Readings: Arise, and ray

Four kinds of orphic poets. Peter O’Leary on Gustaf Sobin’s Collected Poems.

way that they ruffle in
that rock windcell (that their buds un-
scroll and open: opened,

asking myself only for what I see….). (CP 214)

There are four kinds of Orphic poet, each distinguished by a stage of Orpheus’ life. First, there’s the poet who subdues the natural world in the singing of poems. There’s the poet of unbridled eros and loss, singing his love for Eurydice. There’s the poet who journeys to the underworld, where secrets are revealed. And, finally, there’s the poet sacrificed to death but resurrected to prophesy to the end of time. Ronald Johnson was an Orphic poet of the first, third, and fourth kinds; Sobin was an Orphic poet of the first and second kinds. Robert Duncan’s Orphism embraced all four kinds. So did Rilke’s. No matter which kind, the Orphic poet finds power in song and vision, language and mind:

what brought me, then,

over the low

ledges. brought that I
bring: impelled that I urge, herd, drive the
words into

luminous salvage. and stand, there, in those
linked shadows, thus
lit. (CP 331)

And the aforementioned Ronald Johnson.

the man that walk in the way of day and night
like a tree of water, leaf
chaff which the wind
stand in
imagine the earth set against sun,
uttermost parts like a potter’s O: trembling sands round about
Arise, and ray.

Early experimentalist Bob Brown writes tiny poems that require magnification alongside his other full size work. Must track these down!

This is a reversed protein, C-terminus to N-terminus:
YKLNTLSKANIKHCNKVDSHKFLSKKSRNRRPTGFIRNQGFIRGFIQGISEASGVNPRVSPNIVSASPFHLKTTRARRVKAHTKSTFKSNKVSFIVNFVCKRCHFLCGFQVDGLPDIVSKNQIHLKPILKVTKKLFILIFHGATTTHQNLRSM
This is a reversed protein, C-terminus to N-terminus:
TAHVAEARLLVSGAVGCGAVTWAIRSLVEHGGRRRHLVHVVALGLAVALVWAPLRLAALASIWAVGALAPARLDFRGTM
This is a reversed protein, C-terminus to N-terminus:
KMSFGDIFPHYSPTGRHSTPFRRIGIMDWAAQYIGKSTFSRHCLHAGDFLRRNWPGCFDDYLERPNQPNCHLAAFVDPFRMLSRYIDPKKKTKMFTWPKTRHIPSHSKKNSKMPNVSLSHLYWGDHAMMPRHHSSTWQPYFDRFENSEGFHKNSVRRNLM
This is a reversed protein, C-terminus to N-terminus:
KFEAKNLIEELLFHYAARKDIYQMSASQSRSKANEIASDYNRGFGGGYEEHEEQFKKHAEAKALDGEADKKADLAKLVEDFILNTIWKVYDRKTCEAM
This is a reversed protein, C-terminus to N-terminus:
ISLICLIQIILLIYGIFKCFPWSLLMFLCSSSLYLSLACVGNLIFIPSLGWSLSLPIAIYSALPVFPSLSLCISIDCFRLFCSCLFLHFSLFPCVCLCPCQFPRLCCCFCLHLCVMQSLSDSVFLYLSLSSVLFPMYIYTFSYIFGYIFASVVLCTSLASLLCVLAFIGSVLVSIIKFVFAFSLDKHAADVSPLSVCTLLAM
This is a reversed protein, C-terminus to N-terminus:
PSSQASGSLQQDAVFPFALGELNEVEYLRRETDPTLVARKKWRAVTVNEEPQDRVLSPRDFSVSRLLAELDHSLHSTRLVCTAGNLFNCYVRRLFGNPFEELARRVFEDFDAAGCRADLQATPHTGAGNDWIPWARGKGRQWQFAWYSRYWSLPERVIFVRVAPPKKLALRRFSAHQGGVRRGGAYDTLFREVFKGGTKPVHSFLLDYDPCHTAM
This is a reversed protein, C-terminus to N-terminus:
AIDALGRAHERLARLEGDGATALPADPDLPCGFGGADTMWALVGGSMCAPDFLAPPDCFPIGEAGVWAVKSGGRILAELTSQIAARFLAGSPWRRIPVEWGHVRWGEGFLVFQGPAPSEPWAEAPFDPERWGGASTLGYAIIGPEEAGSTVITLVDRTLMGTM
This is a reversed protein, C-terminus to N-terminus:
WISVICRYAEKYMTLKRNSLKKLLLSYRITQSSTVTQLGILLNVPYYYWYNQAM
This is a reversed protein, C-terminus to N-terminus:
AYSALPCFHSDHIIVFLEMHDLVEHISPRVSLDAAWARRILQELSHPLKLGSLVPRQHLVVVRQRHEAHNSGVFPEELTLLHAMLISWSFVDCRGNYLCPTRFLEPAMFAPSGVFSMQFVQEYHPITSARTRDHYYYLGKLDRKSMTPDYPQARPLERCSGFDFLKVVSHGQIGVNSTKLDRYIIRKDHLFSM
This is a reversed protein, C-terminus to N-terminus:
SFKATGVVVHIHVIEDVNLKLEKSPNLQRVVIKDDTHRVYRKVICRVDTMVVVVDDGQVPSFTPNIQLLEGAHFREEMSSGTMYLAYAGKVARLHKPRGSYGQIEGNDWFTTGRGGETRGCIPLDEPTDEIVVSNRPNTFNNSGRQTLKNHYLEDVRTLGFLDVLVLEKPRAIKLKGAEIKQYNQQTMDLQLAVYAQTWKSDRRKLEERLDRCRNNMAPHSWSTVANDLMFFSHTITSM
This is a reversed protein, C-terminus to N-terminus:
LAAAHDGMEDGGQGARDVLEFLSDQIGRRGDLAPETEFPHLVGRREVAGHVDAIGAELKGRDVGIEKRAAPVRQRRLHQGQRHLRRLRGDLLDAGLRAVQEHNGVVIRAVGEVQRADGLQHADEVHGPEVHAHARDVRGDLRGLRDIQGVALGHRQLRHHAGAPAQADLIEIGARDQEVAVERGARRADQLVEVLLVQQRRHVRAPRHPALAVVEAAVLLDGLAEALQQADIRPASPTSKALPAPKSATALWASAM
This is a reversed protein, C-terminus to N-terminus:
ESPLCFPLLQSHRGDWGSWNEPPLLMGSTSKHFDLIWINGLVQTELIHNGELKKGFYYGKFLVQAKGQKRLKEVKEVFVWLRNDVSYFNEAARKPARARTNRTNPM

Found at Hyperallergic

Kansas photographer creates 360 panoramas of limestone cellars in the Flint Hills.
The first came when he was a boy of 9 or 10, living on a remote stand of prairie outside Manhattan.

“We didn’t have cable TV, so the wilderness was the entertainment,” Parish says. One day, he and some pals came upon what looked like a pile of rocks in the middle of a field. It turned out to be the entrance to a cave, and the boys, afraid, dared one another to go into it. They ran down inside and immediately back out again without pausing to examine the inside.

Parish, now 37, could not locate the cave recently when he tried to find it. “Memory is very unreliable when it comes to distance and direction,” he says.

The second cave he discovered, in 2007, was a Cadillac of sorts, built behind a stone house on Moro Street in Manhattan by a mason who worked on some of the original buildings on the K-State campus.

Parish was wowed by the workmanship and created a panoramic image of it.

Then he began to wonder: How many more of these are out there?